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Is there such a thing as an ‘Ideal’ Fishing Gear?

May 8, 2013

Here’s an excerpt from a report that describes an effort by an ICES working group to find the ideal fishing gear. It comes from “Best Practices for Managing, Measuring and Mitigating the Benthic Impacts of Fishing”, a report prepared for the Marine Stewardship Council.

I think the examination of gears’ strengths and weakenesses is quite important, though fishery specific factors will always play a key role in enhancing or mitigating them. Thus, a useful exercise but context still maters a lot. (Just see my last post for food for thought.)

I highly recommend readers take a look at Figures 5 and 6. They are good visualizations of the strong relationship between environmental sustainability and catch controllability – defined largely by catch selectivity – and the weak relationship between enviromental sustainability and operational functionality, which is more important for the safety and income of the fishing operation. (At last! The challenge of getting fishermen to accept sustainable fishing practices is revealed! j/k)

Given the amount of text, I will not format the text to show it as quoted text. It appears after the break. All bolding is my own.


One approach to conduct a qualitative assessment of different gears types with the aim of identifying “responsible fishing methods”, with respect to a number of “ideal gear properties” has been defined by the ICES Working Group on Fishing Technology and Fish Behaviour (ICES, 2006a). A range of capture methods were considered, including: beam trawling, bottom trawling, Danish (Scottish) seining, diving, dredging, drift nets, gillnets, jigging, long-lines, pelagic trawling, pole and line, purse seining, pots, trammel nets and traps.

The ideal gear properties were considered to be definitive of three key areas of impact, with respect to “responsible fishing”, and were grouped accordingly: Controllability of Catch, Environmental Sustainability and Operational Functionality (Table 2). Each capture method was scored with respect to each “ideal property” and then a simple index (index = mean score) was defined, with respect to each of the key impact areas (Table 3). To visualize the relationship between the three impact areas, for different capture methods, the indices were plotted in Figure 5, Figure 6 and Figure 7.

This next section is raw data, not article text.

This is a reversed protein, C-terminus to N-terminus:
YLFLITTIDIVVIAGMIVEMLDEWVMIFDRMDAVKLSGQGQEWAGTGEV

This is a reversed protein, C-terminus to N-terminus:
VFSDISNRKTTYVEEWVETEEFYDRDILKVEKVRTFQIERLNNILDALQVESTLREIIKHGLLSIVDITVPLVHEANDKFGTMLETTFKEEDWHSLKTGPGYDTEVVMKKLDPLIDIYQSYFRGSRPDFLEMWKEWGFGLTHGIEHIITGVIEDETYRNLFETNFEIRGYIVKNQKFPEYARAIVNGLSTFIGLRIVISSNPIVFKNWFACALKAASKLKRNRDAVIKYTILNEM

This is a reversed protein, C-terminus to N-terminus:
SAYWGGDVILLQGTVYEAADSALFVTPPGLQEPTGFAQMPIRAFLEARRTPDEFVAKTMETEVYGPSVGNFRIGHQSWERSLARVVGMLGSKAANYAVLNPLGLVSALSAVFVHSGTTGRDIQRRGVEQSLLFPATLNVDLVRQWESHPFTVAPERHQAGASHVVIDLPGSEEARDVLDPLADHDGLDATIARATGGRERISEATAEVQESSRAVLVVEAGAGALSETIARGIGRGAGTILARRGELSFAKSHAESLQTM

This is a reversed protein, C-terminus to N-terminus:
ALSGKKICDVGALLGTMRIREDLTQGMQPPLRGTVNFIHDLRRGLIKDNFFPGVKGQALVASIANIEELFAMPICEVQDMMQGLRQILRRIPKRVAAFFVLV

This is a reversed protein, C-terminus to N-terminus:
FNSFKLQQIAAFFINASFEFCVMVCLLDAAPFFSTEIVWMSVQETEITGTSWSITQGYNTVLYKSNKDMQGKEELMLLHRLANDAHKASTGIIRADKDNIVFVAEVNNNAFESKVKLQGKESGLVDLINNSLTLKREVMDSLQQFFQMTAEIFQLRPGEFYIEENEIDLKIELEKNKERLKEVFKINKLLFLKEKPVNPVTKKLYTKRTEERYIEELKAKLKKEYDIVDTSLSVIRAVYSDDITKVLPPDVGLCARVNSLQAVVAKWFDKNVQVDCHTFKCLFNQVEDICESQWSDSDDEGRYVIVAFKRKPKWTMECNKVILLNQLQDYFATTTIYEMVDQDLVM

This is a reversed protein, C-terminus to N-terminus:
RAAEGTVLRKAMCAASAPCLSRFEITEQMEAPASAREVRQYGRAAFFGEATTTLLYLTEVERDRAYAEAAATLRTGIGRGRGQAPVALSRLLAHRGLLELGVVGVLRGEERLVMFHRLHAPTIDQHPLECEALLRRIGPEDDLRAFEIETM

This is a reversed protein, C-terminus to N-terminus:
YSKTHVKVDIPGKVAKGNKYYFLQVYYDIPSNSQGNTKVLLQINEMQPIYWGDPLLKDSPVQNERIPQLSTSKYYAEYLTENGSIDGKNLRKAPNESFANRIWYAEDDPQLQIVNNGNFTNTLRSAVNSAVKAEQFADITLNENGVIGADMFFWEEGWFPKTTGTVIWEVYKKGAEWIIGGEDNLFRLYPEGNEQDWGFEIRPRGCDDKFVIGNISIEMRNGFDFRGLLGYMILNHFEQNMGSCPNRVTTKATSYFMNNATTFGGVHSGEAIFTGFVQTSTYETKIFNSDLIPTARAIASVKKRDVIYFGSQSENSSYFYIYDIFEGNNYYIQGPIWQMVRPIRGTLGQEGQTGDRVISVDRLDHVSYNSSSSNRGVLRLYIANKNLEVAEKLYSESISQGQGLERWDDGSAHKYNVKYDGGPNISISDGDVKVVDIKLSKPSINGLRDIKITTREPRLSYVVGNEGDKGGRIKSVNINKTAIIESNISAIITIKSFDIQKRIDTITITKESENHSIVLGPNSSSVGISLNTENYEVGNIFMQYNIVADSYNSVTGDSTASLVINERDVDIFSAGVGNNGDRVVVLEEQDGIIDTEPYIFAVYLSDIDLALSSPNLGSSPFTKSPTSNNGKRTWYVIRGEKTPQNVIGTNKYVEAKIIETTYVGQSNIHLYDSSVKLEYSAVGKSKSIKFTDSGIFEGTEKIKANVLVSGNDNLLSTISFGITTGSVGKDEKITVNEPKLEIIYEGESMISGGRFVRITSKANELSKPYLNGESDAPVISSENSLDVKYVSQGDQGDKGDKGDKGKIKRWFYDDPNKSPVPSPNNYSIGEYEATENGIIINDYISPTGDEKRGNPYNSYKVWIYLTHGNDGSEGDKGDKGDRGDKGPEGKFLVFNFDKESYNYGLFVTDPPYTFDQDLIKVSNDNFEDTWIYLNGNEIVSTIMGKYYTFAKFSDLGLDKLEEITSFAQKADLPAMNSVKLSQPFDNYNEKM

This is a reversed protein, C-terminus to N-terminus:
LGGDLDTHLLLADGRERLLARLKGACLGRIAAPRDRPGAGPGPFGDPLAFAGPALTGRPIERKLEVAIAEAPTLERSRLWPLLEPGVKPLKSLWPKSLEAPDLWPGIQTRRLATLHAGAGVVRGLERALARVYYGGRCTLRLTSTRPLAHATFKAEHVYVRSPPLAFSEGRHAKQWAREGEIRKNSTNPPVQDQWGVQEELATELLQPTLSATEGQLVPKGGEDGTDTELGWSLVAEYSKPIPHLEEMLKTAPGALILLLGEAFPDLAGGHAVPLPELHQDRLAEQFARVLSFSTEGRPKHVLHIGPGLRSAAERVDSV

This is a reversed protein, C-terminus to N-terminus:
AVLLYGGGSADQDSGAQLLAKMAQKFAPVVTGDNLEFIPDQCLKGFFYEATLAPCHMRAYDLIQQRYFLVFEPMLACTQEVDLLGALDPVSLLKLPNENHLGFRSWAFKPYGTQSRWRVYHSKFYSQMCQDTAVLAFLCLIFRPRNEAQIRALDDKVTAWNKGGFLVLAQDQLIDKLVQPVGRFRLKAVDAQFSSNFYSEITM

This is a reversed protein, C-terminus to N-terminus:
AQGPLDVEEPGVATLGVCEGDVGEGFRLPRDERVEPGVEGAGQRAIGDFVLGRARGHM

Please note, none of the indices described account for the relative catch efficiency (i.e. catch per unit effort) of the different capture methods. This omission is deliberate and was necessary for the following reasons. The catch efficiency of a particular capture method is fishery specific; i.e. it is highly dependent on the target species, location of the fishery, prevailing environment conditions, among other factors. Furthermore, it was generally accepted that most commercial fisheries will have evolved to use the most efficient capture method available to them. Therefore, most “alternatives” are likely to be less efficient than the current capture method. So, it was not practical, nor particularly informative, to assign an efficiency score in this qualitative overview.

It has to be stressed that this exercise is a generic approach, too general for evaluating specific fisheries.

In general, it was the opinion of the ICES Topic Group members that no single capture method could be described as “an ideal gear”. Different fisheries and management strategies will of course prioritize each of the “ideal gear properties” differently and will therefore have different requirements of a responsible fishing method. But when considering each of the properties equally, three capture methods were prominent as potentially responsible techniques:

  • Diving – This technique was considered to be the most environmentally sustainable method, with the greatest control of the catch. However, its application in a commercial fishery is very restricted. It is a highly specialised technique that is limited by working depth (<50m using air), which would make it almost impossible to apply to most commercial fisheries.
  • Pole and line – This technique also scored highly for environmental sustainability and catch control. Moreover, along with jigging, it was thought to have the greatest operational functionality: having low investment costs, usable in most habitats and relatively user safe. However as a practical capture method, it is generally limited to larger, and mostly predatory, fish species (which of itself is potentially damaging to large, less fecund species).
  • Pots – This technique was also considered to have a minimal impact upon the environment; apart from the potential for ghost fishing, which can be mitigated for with inbuilt bio-degradability of pots and gear recovery schemes. The moderate score for catch controllability was primarily due to the poor size selectivity of current gears, which again could be improved with minor design changes. However, in terms of application as an alternative gear pots score highly. They can be used relatively safely in most habitats, with only moderate investment in terms of gear costs and training.

Finally, the scores given here are the consensus opinion of the members of the ICES WGFTFB Topic Group on Alternative Fishing Gears. As such, the results of this exercise should not be considered definitive, but a useful tool for considering those properties that may be important with respect to the ideal responsible fishing method. Moreover, this approach, with a wider and more thorough application with respect to input “opinions”, could prove to be a useful management tool when considering the introduction of “alternative” capture methods to commercial fisheries.

Table 2










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